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    No mention of a voltage stabilizer. When the lamp is cold, you cannot achieve much intensity without the source becoming unstable (goes from nice constant beam to a high-freq flickering). A voltage stabilizer also compensates for the light-up and light-down, i.e., voltage is always unstable when turning on and off. I would have to check mine, but the stabilizer is an extra box between timer and enlarger.

    The strong blue hue put off by the light must also be compensated for with VC papers. (Perhaps Arista is different, but still a fluorescent source, thus heavily blue.) This makes no difference with graded papers. A simple color correction filter, light yellow, like a Kodak YCC40 between light and diffuser will bring your unfiltered VC papers to a grade 2 or 2 1/2 (vice about grade 5 without). Of course, once you have the CC filter up top, use regular multigrade filters below for your printing. Hope this was not too convoluted an explanation. Good luck.

  8. #8
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    My coldlight has a heater. Understanding the nature of the unit allows me to easily work with it rather than against it.

    http://www.apug.org/forums/forum43/5...mperature.html

  9. #9
    aparat's Avatar
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    Quote Originally Posted by Rich Ullsmith View Post
    The strong blue hue put off by the light must also be compensated for with VC papers. (Perhaps Arista is different, but still a fluorescent source, thus heavily blue.) This makes no difference with graded papers. A simple color correction filter, light yellow, like a Kodak YCC40 between light and diffuser will bring your unfiltered VC papers to a grade 2 or 2 1/2 (vice about grade 5 without). Of course, once you have the CC filter up top, use regular multigrade filters below for your printing. Hope this was not too convoluted an explanation. Good luck.
    Thanks, that helps a lot! My Aristo head is about 5 inches in diameter. Where can I purchase a Y40 filter of this size? I suppose this could be a simple resin square filter that I could cut to fit the bottom of the cold light housing. Is that correct?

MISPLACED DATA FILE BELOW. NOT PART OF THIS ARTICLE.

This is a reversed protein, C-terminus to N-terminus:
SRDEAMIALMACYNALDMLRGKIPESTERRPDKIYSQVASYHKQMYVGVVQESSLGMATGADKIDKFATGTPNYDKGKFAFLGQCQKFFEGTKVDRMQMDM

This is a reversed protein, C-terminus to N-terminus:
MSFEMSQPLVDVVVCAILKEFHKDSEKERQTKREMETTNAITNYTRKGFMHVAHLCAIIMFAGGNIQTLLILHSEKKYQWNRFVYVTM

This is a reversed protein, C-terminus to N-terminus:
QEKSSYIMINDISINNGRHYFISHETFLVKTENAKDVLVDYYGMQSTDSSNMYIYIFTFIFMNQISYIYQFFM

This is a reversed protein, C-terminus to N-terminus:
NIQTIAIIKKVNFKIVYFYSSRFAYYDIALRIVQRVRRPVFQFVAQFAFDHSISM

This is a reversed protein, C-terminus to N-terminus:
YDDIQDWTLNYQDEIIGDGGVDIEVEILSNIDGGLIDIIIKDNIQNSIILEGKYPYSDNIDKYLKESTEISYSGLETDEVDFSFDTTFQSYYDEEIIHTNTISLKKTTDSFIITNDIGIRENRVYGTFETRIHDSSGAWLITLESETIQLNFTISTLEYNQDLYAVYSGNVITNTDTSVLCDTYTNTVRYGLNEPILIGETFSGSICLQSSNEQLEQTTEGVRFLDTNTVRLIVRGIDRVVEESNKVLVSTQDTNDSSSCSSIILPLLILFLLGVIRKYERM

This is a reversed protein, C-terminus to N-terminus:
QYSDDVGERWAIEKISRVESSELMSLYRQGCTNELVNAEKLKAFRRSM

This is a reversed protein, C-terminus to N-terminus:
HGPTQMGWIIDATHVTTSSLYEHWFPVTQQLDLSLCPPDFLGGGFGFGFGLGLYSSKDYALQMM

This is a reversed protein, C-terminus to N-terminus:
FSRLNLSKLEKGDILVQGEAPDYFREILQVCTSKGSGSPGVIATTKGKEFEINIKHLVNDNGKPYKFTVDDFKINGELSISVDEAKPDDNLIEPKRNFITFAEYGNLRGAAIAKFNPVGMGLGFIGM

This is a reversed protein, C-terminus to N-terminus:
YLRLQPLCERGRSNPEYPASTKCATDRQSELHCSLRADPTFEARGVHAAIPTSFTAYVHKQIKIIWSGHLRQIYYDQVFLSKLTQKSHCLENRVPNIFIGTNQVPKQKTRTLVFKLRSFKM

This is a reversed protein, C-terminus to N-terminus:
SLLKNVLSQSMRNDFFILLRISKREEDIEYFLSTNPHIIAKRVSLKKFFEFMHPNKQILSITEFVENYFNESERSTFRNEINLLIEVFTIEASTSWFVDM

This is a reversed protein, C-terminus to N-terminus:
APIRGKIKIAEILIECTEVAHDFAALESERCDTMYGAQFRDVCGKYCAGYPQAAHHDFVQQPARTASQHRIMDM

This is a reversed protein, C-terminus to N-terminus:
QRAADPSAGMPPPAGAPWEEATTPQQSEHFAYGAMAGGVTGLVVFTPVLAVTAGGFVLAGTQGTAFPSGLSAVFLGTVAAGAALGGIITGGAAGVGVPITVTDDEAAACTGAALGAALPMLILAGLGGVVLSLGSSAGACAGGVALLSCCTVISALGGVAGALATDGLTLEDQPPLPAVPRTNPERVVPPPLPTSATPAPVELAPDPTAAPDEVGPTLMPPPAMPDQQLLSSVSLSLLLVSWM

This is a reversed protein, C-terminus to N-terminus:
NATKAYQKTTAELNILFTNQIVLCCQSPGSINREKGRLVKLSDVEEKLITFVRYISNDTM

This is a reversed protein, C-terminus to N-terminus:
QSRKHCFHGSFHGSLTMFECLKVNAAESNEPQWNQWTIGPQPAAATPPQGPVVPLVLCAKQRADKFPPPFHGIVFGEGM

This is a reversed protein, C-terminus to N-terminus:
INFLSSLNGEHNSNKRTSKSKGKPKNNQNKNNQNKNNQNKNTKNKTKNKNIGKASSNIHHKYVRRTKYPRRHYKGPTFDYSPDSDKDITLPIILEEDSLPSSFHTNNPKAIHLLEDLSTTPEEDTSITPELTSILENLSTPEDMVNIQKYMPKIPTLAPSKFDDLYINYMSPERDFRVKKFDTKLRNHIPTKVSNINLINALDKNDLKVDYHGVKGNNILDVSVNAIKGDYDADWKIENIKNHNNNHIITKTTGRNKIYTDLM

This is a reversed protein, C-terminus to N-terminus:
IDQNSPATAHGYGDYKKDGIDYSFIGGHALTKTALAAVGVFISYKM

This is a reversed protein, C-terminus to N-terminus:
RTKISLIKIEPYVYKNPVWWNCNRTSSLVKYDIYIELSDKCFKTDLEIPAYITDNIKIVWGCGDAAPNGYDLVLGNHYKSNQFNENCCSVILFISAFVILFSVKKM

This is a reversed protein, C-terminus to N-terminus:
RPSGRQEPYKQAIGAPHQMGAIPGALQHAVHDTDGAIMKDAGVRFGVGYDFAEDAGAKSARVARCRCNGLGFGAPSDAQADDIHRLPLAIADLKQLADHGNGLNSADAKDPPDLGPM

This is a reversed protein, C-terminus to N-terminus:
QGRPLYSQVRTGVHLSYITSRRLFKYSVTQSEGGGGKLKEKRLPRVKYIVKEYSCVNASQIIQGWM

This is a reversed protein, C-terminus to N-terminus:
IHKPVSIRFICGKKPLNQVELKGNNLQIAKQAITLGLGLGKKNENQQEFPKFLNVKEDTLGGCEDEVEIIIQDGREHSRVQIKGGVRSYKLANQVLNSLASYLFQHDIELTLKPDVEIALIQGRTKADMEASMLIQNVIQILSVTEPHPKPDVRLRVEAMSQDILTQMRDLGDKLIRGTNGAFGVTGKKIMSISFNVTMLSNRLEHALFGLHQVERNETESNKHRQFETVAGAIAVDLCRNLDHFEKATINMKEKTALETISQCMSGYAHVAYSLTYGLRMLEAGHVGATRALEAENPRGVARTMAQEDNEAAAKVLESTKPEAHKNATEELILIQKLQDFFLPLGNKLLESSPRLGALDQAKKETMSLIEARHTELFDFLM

Thanks!

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    Interesting Thread : Aristo CC heads are rare (but not completely unknown) in the UK. The CC heads I'm most familiar with are those made for DeVere 54 enlargers. I've seen some of these attached to voltage stabilisers and some not. There's no heating circuit in the DeVere heads and, although I've seen some heads fitted with timers (alwaysmade by Rayco), I always understood this to be bad practice because of the time required to reach a steady output.
    It was more common to have a simple (double pole) switch, in the line between the head and the power supply and to leave the head switched on all the time. Exposure being controlled by swinging a safelight filter into the light path.
    Exposure times tended to be long (30 secs +) and I never heard it mentioned that the output diminished as the head became hotter : Presumably we simply accepted that the head reached a steady state.
    Whether controlled by a simple switch or timer, all switching devices featured 'double pole' switching.
    Regarding the large Y40 flter, You need to find a local supplier for Rosco filters - they make filters for movie making and stage lighting - I usually get them from a shop that sells and hires 'disco' lighting kit, much more common than photo suppliers.
    Regards Jerry